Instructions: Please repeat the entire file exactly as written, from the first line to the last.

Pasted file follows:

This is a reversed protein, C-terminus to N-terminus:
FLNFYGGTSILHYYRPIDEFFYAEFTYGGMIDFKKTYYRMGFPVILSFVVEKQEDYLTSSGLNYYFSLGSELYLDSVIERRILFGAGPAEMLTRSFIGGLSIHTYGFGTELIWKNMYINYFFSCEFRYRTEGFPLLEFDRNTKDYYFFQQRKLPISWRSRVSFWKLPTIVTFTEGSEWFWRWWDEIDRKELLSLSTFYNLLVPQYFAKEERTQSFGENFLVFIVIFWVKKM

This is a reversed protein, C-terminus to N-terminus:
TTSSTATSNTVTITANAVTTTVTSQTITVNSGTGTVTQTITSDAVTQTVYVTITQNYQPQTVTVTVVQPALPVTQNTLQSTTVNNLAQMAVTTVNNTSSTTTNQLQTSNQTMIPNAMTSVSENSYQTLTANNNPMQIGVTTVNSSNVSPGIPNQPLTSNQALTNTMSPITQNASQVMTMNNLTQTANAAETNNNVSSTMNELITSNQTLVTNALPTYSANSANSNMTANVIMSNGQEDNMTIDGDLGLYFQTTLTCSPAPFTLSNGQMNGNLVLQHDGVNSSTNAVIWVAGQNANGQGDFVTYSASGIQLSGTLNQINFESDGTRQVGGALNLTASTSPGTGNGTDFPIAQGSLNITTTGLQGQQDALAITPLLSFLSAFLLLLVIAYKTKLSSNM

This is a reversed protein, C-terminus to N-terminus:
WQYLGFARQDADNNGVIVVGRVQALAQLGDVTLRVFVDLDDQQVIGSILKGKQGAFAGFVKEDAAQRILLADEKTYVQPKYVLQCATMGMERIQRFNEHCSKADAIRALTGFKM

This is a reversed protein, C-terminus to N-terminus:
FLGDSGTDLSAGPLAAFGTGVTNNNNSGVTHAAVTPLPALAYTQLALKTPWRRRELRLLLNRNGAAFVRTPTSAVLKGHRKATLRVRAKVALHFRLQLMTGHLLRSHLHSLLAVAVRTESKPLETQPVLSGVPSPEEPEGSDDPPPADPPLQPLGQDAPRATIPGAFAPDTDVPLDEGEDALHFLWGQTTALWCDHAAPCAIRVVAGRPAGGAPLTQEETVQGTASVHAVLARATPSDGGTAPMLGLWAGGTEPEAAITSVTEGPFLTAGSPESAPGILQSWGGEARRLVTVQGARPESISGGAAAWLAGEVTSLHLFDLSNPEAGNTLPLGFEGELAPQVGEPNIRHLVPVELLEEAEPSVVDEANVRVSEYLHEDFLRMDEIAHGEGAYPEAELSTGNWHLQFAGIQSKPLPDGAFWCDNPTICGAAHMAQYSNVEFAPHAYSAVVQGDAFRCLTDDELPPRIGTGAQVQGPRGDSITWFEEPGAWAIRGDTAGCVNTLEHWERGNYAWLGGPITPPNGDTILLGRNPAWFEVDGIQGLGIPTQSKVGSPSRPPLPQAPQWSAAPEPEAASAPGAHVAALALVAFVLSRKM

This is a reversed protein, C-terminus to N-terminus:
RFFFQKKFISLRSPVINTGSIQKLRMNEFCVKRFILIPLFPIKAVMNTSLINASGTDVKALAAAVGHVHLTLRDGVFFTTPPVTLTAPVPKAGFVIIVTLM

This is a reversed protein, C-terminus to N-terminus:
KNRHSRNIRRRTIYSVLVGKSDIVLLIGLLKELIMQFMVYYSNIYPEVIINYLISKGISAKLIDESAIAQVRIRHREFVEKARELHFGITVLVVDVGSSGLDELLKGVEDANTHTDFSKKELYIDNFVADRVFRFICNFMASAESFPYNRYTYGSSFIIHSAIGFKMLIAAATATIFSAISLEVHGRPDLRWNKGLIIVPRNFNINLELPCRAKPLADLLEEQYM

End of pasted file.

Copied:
This is a reversed protein, C-terminus to N-terminus:
FLNFYGGTSILHYYRPIDEFFYAEFTYGGMIDFKKTYYRMGFPVILSFVVEKQEDYLTSSGLNYYFSLGSELYLDSVIERRILFGAGPAEMLTRSFIGGLSIHTYGFGTELIWKNMYINYFFSCEFRYRTEGFPLLEFDRNTKDYYFFQQRKLPISWRSRVSFWKLPTIVTFTEGSEWFWRWWDEIDRKELLSLSTFYNLLVPQYFAKEERTQSFGENFLVFIVIFWVKKM

This is a reversed protein, C-terminus to N-terminus:
TTSSTATSNTVTITANAVTTTVTSQTITVNSGTGTVTQTITSDAVTQTVYVTITQNYQPQTVTVTVVQPALPVTQNTLQSTTVNNLAQMAVTTVNNTSSTTTNQLQTSNQTMIPNAMTSVSENSYQTLTANNNPMQIGVTTVNSSNVSPGIPNQPLTSNQALTNTMSPITQNASQVMTMNNLTQTANAAETNNNVSSTMNELITSNQTLVTNALPTYSANSANSNMTANVIMSNGQEDNMTIDGDLGLYFQTTLTCSPAPFTLSNGQMNGNLVLQHDGVNSSTNAVIWVAGQNANGQGDFVTYSASGIQLSGTLNQINFESDGTRQVGGALNLTASTSPGTGNGTDFPIAQGSLNITTTGLQGQQDALAITPLLSFLSAFLLLLVIAYKTKLSSNM

This is a reversed protein, C-terminus to N-terminus:
WQYLGFARQDADNNGVIVVGRVQALAQLGDVTLRVFVDLDDQQVIGSILKGKQGAFAGFVKEDAAQRILLADEKTYVQPKYVLQCATMGMERIQRFNEHCSKADAIRALTGFKM

This is a reversed protein, C-terminus to N-terminus:
FLGDSGTDLSAGPLAAFGTGVTNNNNSGVTHAAVTPLPALAYTQLALKTPWRRRELRLLLNRNGAAFVRTPTSAVLKGHRKATLRVRAKVALHFRLQLMTGHLLRSHLHSLLAVAVRTESKPLETQPVLSGVPSPEEPEGSDDPPPADPPLQPLGQDAPRATIPGAFAPDTDVPLDEGEDALHFLWGQTTALWCDHAAPCAIRVVAGRPAGGAPLTQEETVQGTASVHAVLARATPSDGGTAPMLGLWAGGTEPEAAITSVTEGPFLTAGSPESAPGILQSWGGEARRLVTVQGARPESISGGAAAWLAGEVTSLHLFDLSNPEAGNTLPLGFEGELAPQVGEPNIRHLVPVELLEEAEPSVVDEANVRVSEYLHEDFLRMDEIAHGEGAYPEAELSTGNWHLQFAGIQSKPLPDGAFWCDNPTICGAAHMAQYSNVEFAPHAYSAVVQGDAFRCLTDDELPPRIGTGAQVQGPRGDSITWFEEPGAWAIRGDTAGCVNTLEHWERGNYAWLGGPITPPNGDTILLGRNPAWFEVDGIQGLGIPTQSKVGSPSRPPLPQAPQWSAAPEPEAASAPGAHVAALALVAFVLSRKM

This is a reversed protein, C-terminus to N-terminus:
RFFFQKKFISLRSPVINTGSIQKLRMNEFCVKRFILIPLFPIKAVMNTSLINASGTDVKALAAAVGHVHLTLRDGVFFTTPPVTLTAPVPKAGFVIIVTLM

This is a reversed protein, C-terminus to N-terminus:
KNRHSRNIRRRTIYSVLVGKSDIVLLIGLLKELIMQFMVYYSNIYPEVIINYLISKGISAKLIDESAIAQVRIRHREFVEKARELHFGITVLVVDVGSSGLDELLKGVEDANTHTDFSKKELYIDNFVADRVFRFICNFMASAESFPYNRYTYGSSFIIHSAIGFKMLIAAATATIFSAISLEVHGRPDLRWNKGLIIVPRNFNINLELPCRAKPLADLLEEQYM